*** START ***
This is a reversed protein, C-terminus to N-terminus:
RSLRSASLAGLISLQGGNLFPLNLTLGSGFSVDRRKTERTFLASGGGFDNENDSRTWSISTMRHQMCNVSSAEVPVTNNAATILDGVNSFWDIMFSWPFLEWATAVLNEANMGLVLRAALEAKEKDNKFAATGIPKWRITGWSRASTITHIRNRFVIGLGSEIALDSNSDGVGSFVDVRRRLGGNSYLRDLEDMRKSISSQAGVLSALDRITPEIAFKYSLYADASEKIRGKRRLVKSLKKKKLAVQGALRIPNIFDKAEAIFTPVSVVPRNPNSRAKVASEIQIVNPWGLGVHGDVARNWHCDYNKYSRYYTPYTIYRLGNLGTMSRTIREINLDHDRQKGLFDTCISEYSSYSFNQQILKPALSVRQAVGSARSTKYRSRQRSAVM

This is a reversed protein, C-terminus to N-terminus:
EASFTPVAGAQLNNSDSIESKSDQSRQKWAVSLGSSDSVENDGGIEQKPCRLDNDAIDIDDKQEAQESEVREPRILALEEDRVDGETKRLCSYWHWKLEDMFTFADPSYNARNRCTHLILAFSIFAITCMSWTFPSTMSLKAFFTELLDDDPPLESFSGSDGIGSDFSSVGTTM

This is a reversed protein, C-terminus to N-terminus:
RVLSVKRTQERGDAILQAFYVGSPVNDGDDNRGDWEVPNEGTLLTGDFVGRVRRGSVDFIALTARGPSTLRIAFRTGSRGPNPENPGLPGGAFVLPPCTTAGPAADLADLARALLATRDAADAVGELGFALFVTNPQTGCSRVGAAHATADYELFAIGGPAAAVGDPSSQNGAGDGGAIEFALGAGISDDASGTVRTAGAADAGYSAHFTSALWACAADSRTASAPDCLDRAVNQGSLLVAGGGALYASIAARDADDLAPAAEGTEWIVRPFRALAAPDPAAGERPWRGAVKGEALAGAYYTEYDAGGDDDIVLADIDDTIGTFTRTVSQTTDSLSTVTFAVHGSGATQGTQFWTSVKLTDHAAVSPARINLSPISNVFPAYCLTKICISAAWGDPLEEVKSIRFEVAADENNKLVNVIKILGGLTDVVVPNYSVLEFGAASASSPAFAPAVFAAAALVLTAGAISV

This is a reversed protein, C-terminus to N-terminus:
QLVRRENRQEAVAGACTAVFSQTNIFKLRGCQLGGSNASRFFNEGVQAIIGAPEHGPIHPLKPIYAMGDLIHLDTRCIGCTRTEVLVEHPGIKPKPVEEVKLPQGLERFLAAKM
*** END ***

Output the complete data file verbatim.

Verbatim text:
This is a reversed protein, C-terminus to N-terminus:
RSLRSASLAGLISLQGGNLFPLNLTLGSGFSVDRRKTERTFLASGGGFDNENDSRTWSISTMRHQMCNVSSAEVPVTNNAATILDGVNSFWDIMFSWPFLEWATAVLNEANMGLVLRAALEAKEKDNKFAATGIPKWRITGWSRASTITHIRNRFVIGLGSEIALDSNSDGVGSFVDVRRRLGGNSYLRDLEDMRKSISSQAGVLSALDRITPEIAFKYSLYADASEKIRGKRRLVKSLKKKKLAVQGALRIPNIFDKAEAIFTPVSVVPRNPNSRAKVASEIQIVNPWGLGVHGDVARNWHCDYNKYSRYYTPYTIYRLGNLGTMSRTIREINLDHDRQKGLFDTCISEYSSYSFNQQILKPALSVRQAVGSARSTKYRSRQRSAVM

This is a reversed protein, C-terminus to N-terminus:
EASFTPVAGAQLNNSDSIESKSDQSRQKWAVSLGSSDSVENDGGIEQKPCRLDNDAIDIDDKQEAQESEVREPRILALEEDRVDGETKRLCSYWHWKLEDMFTFADPSYNARNRCTHLILAFSIFAITCMSWTFPSTMSLKAFFTELLDDDPPLESFSGSDGIGSDFSSVGTTM

This is a reversed protein, C-terminus to N-terminus:
RVLSVKRTQERGDAILQAFYVGSPVNDGDDNRGDWEVPNEGTLLTGDFVGRVRRGSVDFIALTARGPSTLRIAFRTGSRGPNPENPGLPGGAFVLPPCTTAGPAADLADLARALLATRDAADAVGELGFALFVTNPQTGCSRVGAAHATADYELFAIGGPAAAVGDPSSQNGAGDGGAIEFALGAGISDDASGTVRTAGAADAGYSAHFTSALWACAADSRTASAPDCLDRAVNQGSLLVAGGGALYASIAARDADDLAPAAEGTEWIVRPFRALAAPDPAAGERPWRGAVKGEALAGAYYTEYDAGGDDDIVLADIDDTIGTFTRTVSQTTDSLSTVTFAVHGSGATQGTQFWTSVKLTDHAAVSPARINLSPISNVFPAYCLTKICISAAWGDPLEEVKSIRFEVAADENNKLVNVIKILGGLTDVVVPNYSVLEFGAASASSPAFAPAVFAAAALVLTAGAISV

This is a reversed protein, C-terminus to N-terminus:
QLVRRENRQEAVAGACTAVFSQTNIFKLRGCQLGGSNASRFFNEGVQAIIGAPEHGPIHPLKPIYAMGDLIHLDTRCIGCTRTEVLVEHPGIKPKPVEEVKLPQGLERFLAAKM